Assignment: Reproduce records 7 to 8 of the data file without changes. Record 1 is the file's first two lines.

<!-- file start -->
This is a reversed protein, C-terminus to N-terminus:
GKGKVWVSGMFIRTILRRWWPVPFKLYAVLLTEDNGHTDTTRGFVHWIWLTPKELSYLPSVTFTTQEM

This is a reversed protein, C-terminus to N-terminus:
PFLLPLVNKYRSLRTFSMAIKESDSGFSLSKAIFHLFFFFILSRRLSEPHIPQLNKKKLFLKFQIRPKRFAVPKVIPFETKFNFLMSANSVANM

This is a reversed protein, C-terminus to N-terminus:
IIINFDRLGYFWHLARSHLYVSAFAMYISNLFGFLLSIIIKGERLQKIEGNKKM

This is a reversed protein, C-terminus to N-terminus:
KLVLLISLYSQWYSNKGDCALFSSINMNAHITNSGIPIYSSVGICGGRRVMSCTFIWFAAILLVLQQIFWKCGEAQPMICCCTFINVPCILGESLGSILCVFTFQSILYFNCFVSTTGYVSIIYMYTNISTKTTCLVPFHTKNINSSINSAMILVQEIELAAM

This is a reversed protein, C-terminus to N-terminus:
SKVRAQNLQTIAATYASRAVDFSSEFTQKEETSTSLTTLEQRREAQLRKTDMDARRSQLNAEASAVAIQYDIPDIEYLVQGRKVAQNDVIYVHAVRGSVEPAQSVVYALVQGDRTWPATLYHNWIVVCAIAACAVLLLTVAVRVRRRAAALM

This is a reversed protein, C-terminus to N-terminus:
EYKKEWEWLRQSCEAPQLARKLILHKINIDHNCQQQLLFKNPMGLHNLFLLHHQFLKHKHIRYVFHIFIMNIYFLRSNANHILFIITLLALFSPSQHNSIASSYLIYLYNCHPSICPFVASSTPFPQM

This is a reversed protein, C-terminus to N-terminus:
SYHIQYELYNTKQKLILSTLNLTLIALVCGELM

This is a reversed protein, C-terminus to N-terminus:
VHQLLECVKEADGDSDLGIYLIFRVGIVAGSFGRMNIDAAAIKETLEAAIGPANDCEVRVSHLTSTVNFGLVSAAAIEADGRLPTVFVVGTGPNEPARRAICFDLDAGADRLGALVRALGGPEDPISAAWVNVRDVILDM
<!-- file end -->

This is a reversed protein, C-terminus to N-terminus:
SYHIQYELYNTKQKLILSTLNLTLIALVCGELM

This is a reversed protein, C-terminus to N-terminus:
VHQLLECVKEADGDSDLGIYLIFRVGIVAGSFGRMNIDAAAIKETLEAAIGPANDCEVRVSHLTSTVNFGLVSAAAIEADGRLPTVFVVGTGPNEPARRAICFDLDAGADRLGALVRALGGPEDPISAAWVNVRDVILDM